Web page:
That is nonsense. You need an amplifier that is rated for the maximum power you need. If you used 2*250W you can expect arson attacks from your neighbours. What you need depends on how good your hearing is, what music you listen to, the sensitivity of your speakers, and your personal preference.


Not true - I've destroyed far more speakers with low power than high power. I destroyed two pairs of tweeters with a 25W receiver that was routinely driven into clipping (thus creating a lot of relatively high voltage/power ultrasonic harmonics that kill speakers). After switching to a pair of 500W mono power amplifiers (overkill for certain) I never blew a speaker again. And the speakers were "rated" at 250W.

Remember speaker ratings are just general ballpark figures based on typical music signals in a steady state situation, not high frequency squarewaves that come from clipping amplifiers. You can usually exceed the "maximum power rating" by quite a lot for transients if the signal is clean.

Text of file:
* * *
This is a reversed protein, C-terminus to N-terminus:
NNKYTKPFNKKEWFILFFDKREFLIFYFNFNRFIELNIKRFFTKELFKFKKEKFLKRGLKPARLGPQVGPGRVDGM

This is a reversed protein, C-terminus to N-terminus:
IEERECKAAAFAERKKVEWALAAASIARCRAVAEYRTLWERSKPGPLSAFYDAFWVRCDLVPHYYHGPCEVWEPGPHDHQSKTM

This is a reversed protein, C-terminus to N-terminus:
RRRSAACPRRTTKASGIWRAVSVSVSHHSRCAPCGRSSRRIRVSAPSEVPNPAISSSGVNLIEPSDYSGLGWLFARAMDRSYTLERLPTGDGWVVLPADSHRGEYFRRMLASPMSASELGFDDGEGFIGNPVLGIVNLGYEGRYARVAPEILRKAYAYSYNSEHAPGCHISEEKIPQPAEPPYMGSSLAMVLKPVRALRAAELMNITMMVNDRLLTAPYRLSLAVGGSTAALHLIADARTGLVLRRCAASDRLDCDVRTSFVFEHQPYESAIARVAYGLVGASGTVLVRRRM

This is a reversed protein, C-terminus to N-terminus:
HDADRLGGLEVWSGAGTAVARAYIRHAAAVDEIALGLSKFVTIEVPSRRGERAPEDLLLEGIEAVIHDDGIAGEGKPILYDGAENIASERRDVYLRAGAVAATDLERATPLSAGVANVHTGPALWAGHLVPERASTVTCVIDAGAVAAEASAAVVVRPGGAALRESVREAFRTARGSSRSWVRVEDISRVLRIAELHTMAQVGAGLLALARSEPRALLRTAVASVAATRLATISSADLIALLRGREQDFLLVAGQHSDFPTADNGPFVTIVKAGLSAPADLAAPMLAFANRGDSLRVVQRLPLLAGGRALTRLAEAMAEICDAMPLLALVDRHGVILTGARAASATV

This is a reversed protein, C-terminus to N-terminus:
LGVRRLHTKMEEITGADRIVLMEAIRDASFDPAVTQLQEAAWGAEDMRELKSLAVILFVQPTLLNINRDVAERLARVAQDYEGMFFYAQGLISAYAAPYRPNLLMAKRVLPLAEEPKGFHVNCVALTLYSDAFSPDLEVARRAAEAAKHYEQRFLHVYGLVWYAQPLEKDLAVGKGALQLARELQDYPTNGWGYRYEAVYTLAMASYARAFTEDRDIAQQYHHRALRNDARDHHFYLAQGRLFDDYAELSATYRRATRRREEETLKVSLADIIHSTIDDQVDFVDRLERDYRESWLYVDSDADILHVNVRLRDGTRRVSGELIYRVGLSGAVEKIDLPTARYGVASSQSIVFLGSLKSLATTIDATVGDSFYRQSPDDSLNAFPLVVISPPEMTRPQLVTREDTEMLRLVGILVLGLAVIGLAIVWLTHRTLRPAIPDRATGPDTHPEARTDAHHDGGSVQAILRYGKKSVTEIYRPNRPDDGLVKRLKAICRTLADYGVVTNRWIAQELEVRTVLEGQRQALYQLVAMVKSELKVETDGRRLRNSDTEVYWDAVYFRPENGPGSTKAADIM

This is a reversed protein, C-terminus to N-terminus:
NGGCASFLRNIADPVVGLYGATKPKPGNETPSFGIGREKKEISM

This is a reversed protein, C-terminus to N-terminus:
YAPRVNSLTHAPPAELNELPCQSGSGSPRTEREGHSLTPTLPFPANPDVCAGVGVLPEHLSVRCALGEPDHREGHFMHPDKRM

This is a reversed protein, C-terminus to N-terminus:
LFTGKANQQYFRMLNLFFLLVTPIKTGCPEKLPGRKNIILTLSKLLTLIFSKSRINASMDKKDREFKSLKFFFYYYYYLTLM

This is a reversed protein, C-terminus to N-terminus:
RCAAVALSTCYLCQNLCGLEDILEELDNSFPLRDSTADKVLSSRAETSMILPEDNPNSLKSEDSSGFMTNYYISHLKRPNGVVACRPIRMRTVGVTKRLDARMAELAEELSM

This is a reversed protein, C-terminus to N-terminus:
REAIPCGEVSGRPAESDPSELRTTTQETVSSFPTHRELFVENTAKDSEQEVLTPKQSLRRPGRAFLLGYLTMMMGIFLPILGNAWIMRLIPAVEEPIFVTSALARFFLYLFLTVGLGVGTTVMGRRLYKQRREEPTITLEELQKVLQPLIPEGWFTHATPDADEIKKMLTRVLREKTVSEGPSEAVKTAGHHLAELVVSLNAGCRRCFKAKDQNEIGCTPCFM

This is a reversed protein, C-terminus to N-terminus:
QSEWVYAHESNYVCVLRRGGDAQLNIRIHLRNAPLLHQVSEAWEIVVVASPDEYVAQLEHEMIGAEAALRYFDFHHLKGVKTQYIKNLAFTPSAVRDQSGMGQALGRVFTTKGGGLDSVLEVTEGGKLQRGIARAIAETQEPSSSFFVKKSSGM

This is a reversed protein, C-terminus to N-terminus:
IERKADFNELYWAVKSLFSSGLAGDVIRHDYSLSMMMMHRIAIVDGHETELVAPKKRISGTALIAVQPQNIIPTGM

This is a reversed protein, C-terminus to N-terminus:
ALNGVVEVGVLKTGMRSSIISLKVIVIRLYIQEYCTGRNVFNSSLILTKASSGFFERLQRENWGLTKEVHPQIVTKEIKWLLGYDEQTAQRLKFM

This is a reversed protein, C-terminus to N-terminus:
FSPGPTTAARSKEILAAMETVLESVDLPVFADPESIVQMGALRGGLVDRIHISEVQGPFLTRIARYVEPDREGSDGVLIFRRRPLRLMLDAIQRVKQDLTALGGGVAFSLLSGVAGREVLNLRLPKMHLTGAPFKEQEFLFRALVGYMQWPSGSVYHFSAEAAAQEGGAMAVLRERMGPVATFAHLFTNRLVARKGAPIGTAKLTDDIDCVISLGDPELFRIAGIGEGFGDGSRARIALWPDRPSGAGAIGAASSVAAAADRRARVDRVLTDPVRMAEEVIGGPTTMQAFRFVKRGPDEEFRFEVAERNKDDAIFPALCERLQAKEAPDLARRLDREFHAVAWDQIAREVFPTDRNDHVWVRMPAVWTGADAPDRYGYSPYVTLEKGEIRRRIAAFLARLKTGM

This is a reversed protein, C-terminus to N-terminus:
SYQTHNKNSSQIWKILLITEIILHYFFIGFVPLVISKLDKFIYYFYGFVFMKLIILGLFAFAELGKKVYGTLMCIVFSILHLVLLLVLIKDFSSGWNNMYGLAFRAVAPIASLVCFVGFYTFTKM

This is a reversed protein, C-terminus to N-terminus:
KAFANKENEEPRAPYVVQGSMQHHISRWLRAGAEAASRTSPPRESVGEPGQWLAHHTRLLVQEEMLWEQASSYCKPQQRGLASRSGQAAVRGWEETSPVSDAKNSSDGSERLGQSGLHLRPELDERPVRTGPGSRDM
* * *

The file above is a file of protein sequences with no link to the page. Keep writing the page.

You can never have too much clean amplifier power as long as you are sensitive to not overdriving the speakers. Speaker distortion rises gradually to help you know when you're pushing it - amplifier clipping just happens without much warning. So it is better to have a higher powered amplifier.

Now the Quads are electrostatics IIRC, and can be fragile relative to arcing burning the transducer, so if you're rocking out you may not have the right speakers.

Be careful out there.


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boojum
post Jul 31 2006, 17:11
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I have a pair of SoundLab Pristines I drive with two 1,200 watt amps. In the '38-'39 US Worlds Fair in NYC Westinghouse found that 80 watts were needed to reproduce solo piano with the then high efficiency speakers.